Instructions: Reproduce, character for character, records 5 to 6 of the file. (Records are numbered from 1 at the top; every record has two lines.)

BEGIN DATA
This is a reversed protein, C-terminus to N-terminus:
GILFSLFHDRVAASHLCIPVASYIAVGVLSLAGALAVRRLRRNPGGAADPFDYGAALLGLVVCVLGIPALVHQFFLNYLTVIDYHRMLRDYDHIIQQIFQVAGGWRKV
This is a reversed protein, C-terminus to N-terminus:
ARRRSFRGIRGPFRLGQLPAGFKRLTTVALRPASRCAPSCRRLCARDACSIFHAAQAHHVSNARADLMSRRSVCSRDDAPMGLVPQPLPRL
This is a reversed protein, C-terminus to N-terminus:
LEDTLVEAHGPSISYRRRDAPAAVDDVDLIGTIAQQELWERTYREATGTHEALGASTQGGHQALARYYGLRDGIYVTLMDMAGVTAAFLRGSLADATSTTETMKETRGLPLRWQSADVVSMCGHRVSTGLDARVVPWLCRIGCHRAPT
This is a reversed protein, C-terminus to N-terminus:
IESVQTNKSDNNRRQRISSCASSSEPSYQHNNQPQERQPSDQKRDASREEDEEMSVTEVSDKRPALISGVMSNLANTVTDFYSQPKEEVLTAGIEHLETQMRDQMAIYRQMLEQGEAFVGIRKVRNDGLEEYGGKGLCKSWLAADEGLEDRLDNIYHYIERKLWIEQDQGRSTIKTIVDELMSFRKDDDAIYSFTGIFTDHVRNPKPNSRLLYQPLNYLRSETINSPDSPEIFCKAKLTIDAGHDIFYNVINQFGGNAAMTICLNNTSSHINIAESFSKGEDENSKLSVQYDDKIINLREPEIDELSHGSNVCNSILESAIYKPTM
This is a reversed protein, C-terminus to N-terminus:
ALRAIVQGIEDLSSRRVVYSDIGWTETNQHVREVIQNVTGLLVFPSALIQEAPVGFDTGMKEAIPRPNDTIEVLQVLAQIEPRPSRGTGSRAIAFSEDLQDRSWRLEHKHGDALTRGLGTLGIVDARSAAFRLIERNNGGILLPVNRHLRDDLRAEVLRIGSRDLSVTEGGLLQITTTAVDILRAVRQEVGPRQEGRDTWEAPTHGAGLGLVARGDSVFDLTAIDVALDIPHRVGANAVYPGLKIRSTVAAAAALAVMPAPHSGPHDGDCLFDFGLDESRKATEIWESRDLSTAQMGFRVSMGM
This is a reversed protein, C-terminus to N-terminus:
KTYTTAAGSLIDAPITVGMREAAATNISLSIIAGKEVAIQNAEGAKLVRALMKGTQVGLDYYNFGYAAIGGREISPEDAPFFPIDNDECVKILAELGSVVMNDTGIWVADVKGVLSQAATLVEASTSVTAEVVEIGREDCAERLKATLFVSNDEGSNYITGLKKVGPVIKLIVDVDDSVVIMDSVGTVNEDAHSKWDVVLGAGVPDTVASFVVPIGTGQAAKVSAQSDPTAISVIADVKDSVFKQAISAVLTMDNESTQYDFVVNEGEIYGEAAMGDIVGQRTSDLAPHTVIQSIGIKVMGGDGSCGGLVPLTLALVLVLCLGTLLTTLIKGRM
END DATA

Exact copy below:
This is a reversed protein, C-terminus to N-terminus:
ALRAIVQGIEDLSSRRVVYSDIGWTETNQHVREVIQNVTGLLVFPSALIQEAPVGFDTGMKEAIPRPNDTIEVLQVLAQIEPRPSRGTGSRAIAFSEDLQDRSWRLEHKHGDALTRGLGTLGIVDARSAAFRLIERNNGGILLPVNRHLRDDLRAEVLRIGSRDLSVTEGGLLQITTTAVDILRAVRQEVGPRQEGRDTWEAPTHGAGLGLVARGDSVFDLTAIDVALDIPHRVGANAVYPGLKIRSTVAAAAALAVMPAPHSGPHDGDCLFDFGLDESRKATEIWESRDLSTAQMGFRVSMGM
This is a reversed protein, C-terminus to N-terminus:
KTYTTAAGSLIDAPITVGMREAAATNISLSIIAGKEVAIQNAEGAKLVRALMKGTQVGLDYYNFGYAAIGGREISPEDAPFFPIDNDECVKILAELGSVVMNDTGIWVADVKGVLSQAATLVEASTSVTAEVVEIGREDCAERLKATLFVSNDEGSNYITGLKKVGPVIKLIVDVDDSVVIMDSVGTVNEDAHSKWDVVLGAGVPDTVASFVVPIGTGQAAKVSAQSDPTAISVIADVKDSVFKQAISAVLTMDNESTQYDFVVNEGEIYGEAAMGDIVGQRTSDLAPHTVIQSIGIKVMGGDGSCGGLVPLTLALVLVLCLGTLLTTLIKGRM